Known and feared by those that call the Gobi Desert their home, the Mongolian Death Worm is a beast that has become legendary in monster-hunting circles. At Cryptid Wiki we learn the following: “The Mongolian Death Worm’s native name, Olgoi-Khorkhoi, means ‘intestine worm’, due to its red blood-like color, and size, which is the size of an intestine. It has been described by many to be from 2-7ft long, have the ability to spit out a corrosive yellow saliva and to generate blasts of electricity. However this latter power is thought of as being folkloric by the nomads of the Gobi. Western culture has come to call this monster the ‘Mongolian Death Worm.’ Mongolian nomads believe the giant worm covers its prey with an acidic substance that turns everything a corroded yellow color.”
It was not until the mid-1920s that word of this hideous thing reached the west. Prior to that time it was a case of what happens in the Gobi Desert stays in the Gobi Desert. The news that Mongolia was home to one of the most terrifying of all monsters came from Roy Chapman Andrews, who was not only the author of the 1926 book On the Trail of Ancient Man. He was rumored to have been one of the inspirations for one of Hollywood’s most famous characters of the gung-ho kind, Indiana Jones. It should be stressed, however, this has never been definitively confirmed. It was while seeking evidence of the presence of ancient man in Mongolia that Andrews heard some very weird tales about a certain deadly beast that lived below the sands. Skeptoid’s Brian Dunning wrote: “In the summer of 1919, Andrews and his party were in the Mongolian capital, Ulaanbaatar, then called Urga. They were to meet the Premier, the Minister of Foreign Affairs, and other officials in the Mongolian cabinet to finalize the details of their expedition permits.” Andrews wrote:
“Then the Premier asked that, if it were possible, I should capture for the Mongolian government a specimen of the allergorhai-horhai. I doubt whether any of my scientific readers can identify this animal. I could, because I had heard of it often. None of those present ever had seen the creature, but they all firmly believed in its existence and described it minutely. It is shaped like a sausage about two feet long, has no head nor legs and is so poisonous that merely to touch it means instant death. It lives in the most desolate parts of the Gobi Desert, whither we were going. To the Mongols it seems to be what the dragon is to the Chinese. The Premier said that, although he had never seen it himself, he knew a man who had and had lived to tell the tale. Then a Cabinet Minister stated that ‘the cousin of his late wife’s sister’ had also seen it. I promised to produce the allergorhai-horhai if we chanced to cross its path, and explained how it could be seized by means of long steel collecting forceps; moreover, I could wear dark glasses, so that the disastrous effects of even looking at so poisonous a creature would be neutralized. The meeting adjourned with the best of feeling; for we had a common interest in capturing the allergorhai-horhai. I was especially happy because now the doors of Outer Mongolia were open to the expedition.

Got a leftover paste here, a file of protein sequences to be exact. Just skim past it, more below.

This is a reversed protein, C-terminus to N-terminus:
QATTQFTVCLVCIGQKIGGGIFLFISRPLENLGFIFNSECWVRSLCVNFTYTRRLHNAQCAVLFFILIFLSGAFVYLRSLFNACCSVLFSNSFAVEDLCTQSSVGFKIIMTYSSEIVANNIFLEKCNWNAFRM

“Ten years later,” said Skeptoid’s Brian Dunning, “Andrews co-authored an account of further expeditions in the 1932 book The New Conquest of Central Asia, in which he repeated this brief tale.” Andrews stated: “I have never yet found a Mongol who was willing to admit that he had actually seen it himself, although dozens say they know men who have. Moreover, whenever we went to a region which was said to be a favorite habitat of the beast, the Mongols at that particular spot said that it could be found in abundance a few miles away. Were not the belief in its existence so firm and general, I would dismiss it as a myth. I report it here with the hope that future explorers of the Gobi may have better success than we had in running to earth the Allergorhai horhai.”
In his book, Andrews said: “This is probably an entirely mythical animal, but it may have some little basis in fact, for every northern Mongol firmly believes in it and gives essentially the same description. It is said to be about two feet long, the body shaped like a sausage, and to have no head or legs; it is so poisonous that even to touch it means instant death. It is reported to live in the most arid, sandy regions of the western Gobi. What reptile could have furnished the basis for the description is a mystery!”